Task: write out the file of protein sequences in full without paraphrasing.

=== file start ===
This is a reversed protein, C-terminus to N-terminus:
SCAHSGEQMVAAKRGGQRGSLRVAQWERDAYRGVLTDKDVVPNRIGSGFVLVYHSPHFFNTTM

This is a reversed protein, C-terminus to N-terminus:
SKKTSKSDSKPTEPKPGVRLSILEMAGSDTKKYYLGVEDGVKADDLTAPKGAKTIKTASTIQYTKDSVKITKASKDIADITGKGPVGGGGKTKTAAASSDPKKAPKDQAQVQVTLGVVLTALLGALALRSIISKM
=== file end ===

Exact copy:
This is a reversed protein, C-terminus to N-terminus:
SCAHSGEQMVAAKRGGQRGSLRVAQWERDAYRGVLTDKDVVPNRIGSGFVLVYHSPHFFNTTM

This is a reversed protein, C-terminus to N-terminus:
SKKTSKSDSKPTEPKPGVRLSILEMAGSDTKKYYLGVEDGVKADDLTAPKGAKTIKTASTIQYTKDSVKITKASKDIADITGKGPVGGGGKTKTAAASSDPKKAPKDQAQVQVTLGVVLTALLGALALRSIISKM